How often do you see an Akshay Kumar film showing a cricket match between Hindu and Muslim women in Varanasi and saying that no matter what the religion, women will always be in trouble? How often do you see his films taking a dig at the plight of Kashmiris? That’s what separates this one from what the star is known for. Some elements stay, though. Like an unnecessary Holi song, a running sequence through the woods and, yes, the comedy.
Now coming to the performances, Shukla’s Judge Tripathi has been written with an eye for minute detail. He is an Alia Bhatt fan with framed pictures of the young heroine in his office, and on his table are juxtaposed jars of dry fruits. He enters the court dancing to Bollywood numbers and working out, takes phone calls from his soon to get married daughter during the court proceedings, spell checks her wedding card while on his seat, reads books on tips for a healthy heart, waters the plant on his table, and hides behind his table when things turn violent in the court. Shukla had won a national award for Jolly LLB and it would not come as a surprise if he bags it this time too. The movie would not have been the same if Shukla wasn’t in it.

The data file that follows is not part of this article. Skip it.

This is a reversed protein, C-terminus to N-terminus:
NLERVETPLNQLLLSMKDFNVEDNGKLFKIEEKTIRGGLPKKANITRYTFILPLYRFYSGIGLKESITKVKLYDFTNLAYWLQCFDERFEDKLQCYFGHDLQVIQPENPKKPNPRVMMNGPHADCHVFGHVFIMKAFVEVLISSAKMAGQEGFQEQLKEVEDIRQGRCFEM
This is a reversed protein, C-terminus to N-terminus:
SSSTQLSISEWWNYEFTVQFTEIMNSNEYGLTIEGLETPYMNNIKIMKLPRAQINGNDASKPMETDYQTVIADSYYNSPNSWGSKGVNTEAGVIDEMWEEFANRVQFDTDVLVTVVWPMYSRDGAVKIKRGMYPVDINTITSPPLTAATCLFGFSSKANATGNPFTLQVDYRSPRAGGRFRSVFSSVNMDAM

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Anu Kapoor has also done absolute justice to his character of this top-shot Range Rover-driven, golf-playing, diamond rings-wearing shrewd lawyer who is brimming with witty one-liners which gives scope for great Bollywood writing. Yesteryear actor Vinod Nagpal who was last seen in Shoojit Sircar’s Pink is at his honest best in his short role and so are the much talented Sanjay Mishra, Manav Kaul and Kumud Mishra. Women have little to do in the film and Huma Qureshi has been wasted and relegated as the mandatory woman in the hero’s life in a Hindi film.
It is interesting to see that even after all the legal hurdles that came in the way of the movie, including a case by shoe manufacturing company Bata for calling it a “cheap” brand and a lawyer filing a petition for showing the judiciary in a poor light which led to four cuts in the film, Jolly LLB 2 still managed to do what it was supposed to. Entertain!
As far as the music goes, “Baawra Man” is a soothing song but “Go Pagal” is reminiscent of Akshay Kumar movies and the only moment when the audience may feel irritated. There are a few unwanted sequences like the entire court sitting on a dharna but, overall, Jolly LLB 2 is a nice film which brings Bollywood back to being what it is. It reminds us of the times when stars had a compelling script whose only purpose was to entertain viewers. Go and watch it for Saurabh Shukla and a hearty laugh!
And don’t leave the theatre right after the credits roll. There are some good goof-ups from the shooting that will keep you smiling as you exit!